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Absorbed Peroxides.

U.S. Patent 7,160,958 (January 9, 2007), "Method of Increasing the Absorption Rate of Peroxides Into Polymer Particles," Peter R. Dluzneski (GEO Specialty Chemicals, Inc., Lafayette, Indiana, USA).

Peroxide compounds are commonly used to crosslink polymers. For electric-cable insulation, the peroxides are added to polymer particles through an absorption or coating process for crosslinking after fabrication. The polymer particles with the peroxide are used to coat conductor wires or bundles, cooled to room temperature, and stored for later crosslinking. Solid polymer particles are mixed with the peroxide, such as dicumyl peroxide, above the melting point of the peroxide but below the softening point of the polymer particles. However, the absorption rate is slow and unreliable. Branched hydrocarbon oil such as squalane, a polyterpene hydrocarbon from shark livers, can increase the absorption rate, making the process quicker and more reliable. Other additives include low-molecular-weight polybutene and mineral oil.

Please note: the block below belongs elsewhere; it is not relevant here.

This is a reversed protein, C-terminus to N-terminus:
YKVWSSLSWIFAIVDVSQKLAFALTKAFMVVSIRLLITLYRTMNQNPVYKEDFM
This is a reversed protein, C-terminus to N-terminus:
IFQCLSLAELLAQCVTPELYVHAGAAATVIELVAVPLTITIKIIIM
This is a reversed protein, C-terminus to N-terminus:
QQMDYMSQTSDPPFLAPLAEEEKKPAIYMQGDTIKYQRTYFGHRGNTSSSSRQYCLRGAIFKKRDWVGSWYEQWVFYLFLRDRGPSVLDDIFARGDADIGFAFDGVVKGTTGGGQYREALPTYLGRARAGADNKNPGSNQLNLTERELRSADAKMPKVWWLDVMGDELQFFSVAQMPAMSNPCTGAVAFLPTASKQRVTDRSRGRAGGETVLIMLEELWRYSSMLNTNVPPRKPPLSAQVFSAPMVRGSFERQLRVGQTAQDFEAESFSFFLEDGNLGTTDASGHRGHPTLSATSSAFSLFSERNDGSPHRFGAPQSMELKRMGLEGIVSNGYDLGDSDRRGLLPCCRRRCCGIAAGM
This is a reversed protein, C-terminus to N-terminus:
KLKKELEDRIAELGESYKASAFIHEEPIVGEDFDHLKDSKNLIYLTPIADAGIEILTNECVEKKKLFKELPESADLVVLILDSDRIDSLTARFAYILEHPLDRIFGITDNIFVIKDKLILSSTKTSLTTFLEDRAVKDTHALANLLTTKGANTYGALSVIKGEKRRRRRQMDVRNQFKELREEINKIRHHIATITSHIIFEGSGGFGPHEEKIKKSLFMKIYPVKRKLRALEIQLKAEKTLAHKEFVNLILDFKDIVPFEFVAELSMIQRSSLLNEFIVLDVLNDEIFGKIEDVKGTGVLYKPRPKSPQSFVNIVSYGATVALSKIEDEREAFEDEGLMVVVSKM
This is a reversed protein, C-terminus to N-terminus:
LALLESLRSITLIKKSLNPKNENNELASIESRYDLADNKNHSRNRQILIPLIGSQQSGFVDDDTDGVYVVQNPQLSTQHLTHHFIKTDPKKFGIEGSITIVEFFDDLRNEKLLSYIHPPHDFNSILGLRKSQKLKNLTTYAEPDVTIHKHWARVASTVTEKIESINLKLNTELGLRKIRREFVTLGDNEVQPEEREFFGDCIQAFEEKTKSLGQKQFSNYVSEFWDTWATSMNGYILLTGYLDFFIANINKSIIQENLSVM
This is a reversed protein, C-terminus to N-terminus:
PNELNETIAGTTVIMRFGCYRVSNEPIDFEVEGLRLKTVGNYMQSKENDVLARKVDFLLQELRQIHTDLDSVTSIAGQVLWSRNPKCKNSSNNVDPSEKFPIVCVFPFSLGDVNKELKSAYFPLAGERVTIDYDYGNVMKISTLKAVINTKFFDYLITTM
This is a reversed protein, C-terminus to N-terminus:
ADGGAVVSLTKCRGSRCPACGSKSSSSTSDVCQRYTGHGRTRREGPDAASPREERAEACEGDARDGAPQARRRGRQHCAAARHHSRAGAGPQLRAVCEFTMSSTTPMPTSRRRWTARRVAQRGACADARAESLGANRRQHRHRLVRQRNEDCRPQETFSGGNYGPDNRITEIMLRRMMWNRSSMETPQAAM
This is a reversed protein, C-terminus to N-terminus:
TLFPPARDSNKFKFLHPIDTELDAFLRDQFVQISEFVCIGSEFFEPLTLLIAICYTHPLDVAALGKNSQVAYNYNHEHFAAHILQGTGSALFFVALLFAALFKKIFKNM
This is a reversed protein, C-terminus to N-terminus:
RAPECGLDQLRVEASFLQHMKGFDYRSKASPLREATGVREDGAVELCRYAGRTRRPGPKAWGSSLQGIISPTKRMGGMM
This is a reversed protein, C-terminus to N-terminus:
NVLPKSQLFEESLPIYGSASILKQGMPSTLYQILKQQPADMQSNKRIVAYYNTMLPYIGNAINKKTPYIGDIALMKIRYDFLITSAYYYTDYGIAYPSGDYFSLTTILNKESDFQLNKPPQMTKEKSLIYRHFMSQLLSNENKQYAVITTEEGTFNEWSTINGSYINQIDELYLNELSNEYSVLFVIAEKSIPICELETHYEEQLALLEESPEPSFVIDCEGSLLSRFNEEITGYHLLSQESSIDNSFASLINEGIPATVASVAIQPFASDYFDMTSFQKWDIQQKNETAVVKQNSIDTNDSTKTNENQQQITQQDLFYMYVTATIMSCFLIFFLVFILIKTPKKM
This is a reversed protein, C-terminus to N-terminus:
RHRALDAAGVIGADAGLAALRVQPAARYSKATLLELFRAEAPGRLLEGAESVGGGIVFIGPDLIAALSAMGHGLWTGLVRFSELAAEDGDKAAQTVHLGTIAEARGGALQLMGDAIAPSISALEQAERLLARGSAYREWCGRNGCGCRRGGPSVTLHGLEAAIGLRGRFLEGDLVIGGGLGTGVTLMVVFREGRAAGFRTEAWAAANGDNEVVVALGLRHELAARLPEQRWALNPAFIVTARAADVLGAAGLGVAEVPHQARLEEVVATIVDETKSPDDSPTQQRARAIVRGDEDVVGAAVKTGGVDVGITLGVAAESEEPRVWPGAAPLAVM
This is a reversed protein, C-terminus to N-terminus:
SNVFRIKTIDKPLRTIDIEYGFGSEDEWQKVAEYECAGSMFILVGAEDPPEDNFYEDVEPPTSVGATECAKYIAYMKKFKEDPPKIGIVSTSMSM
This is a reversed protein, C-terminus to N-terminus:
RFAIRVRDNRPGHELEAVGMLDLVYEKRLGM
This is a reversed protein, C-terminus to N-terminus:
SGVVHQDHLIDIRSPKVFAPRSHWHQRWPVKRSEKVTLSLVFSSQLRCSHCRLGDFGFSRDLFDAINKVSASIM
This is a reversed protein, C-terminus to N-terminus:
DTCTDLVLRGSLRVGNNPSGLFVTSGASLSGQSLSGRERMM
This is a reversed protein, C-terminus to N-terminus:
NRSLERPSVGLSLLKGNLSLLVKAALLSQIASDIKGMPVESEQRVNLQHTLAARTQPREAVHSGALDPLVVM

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Title Annotation:industry PATENTS
Author:Corneliussen, Roger
Publication:Plastics Engineering
Article Type:Brief article
Geographic Code:1USA
Date:Mar 1, 2007
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